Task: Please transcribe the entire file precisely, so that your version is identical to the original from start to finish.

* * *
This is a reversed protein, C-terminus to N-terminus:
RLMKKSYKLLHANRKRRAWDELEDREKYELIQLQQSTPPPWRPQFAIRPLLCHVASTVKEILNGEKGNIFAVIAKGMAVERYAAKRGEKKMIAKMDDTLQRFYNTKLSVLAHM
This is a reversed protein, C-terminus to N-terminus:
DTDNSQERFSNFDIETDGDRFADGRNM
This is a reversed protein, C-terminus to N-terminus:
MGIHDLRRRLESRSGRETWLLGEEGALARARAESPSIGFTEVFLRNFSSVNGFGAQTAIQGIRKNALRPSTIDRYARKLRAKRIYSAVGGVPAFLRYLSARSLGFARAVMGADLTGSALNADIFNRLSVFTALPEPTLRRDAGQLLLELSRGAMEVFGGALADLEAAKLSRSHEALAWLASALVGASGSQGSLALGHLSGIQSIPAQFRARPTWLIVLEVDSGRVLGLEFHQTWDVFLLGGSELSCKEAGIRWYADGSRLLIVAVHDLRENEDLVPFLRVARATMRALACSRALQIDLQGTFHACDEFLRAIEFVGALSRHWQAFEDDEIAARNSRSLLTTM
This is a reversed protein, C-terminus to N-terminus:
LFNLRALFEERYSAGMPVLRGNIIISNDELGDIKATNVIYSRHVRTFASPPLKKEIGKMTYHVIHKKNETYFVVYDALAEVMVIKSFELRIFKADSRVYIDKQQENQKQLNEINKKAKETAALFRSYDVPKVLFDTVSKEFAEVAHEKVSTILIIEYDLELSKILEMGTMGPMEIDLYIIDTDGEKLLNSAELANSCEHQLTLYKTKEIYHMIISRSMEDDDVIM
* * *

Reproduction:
This is a reversed protein, C-terminus to N-terminus:
RLMKKSYKLLHANRKRRAWDELEDREKYELIQLQQSTPPPWRPQFAIRPLLCHVASTVKEILNGEKGNIFAVIAKGMAVERYAAKRGEKKMIAKMDDTLQRFYNTKLSVLAHM
This is a reversed protein, C-terminus to N-terminus:
DTDNSQERFSNFDIETDGDRFADGRNM
This is a reversed protein, C-terminus to N-terminus:
MGIHDLRRRLESRSGRETWLLGEEGALARARAESPSIGFTEVFLRNFSSVNGFGAQTAIQGIRKNALRPSTIDRYARKLRAKRIYSAVGGVPAFLRYLSARSLGFARAVMGADLTGSALNADIFNRLSVFTALPEPTLRRDAGQLLLELSRGAMEVFGGALADLEAAKLSRSHEALAWLASALVGASGSQGSLALGHLSGIQSIPAQFRARPTWLIVLEVDSGRVLGLEFHQTWDVFLLGGSELSCKEAGIRWYADGSRLLIVAVHDLRENEDLVPFLRVARATMRALACSRALQIDLQGTFHACDEFLRAIEFVGALSRHWQAFEDDEIAARNSRSLLTTM
This is a reversed protein, C-terminus to N-terminus:
LFNLRALFEERYSAGMPVLRGNIIISNDELGDIKATNVIYSRHVRTFASPPLKKEIGKMTYHVIHKKNETYFVVYDALAEVMVIKSFELRIFKADSRVYIDKQQENQKQLNEINKKAKETAALFRSYDVPKVLFDTVSKEFAEVAHEKVSTILIIEYDLELSKILEMGTMGPMEIDLYIIDTDGEKLLNSAELANSCEHQLTLYKTKEIYHMIISRSMEDDDVIM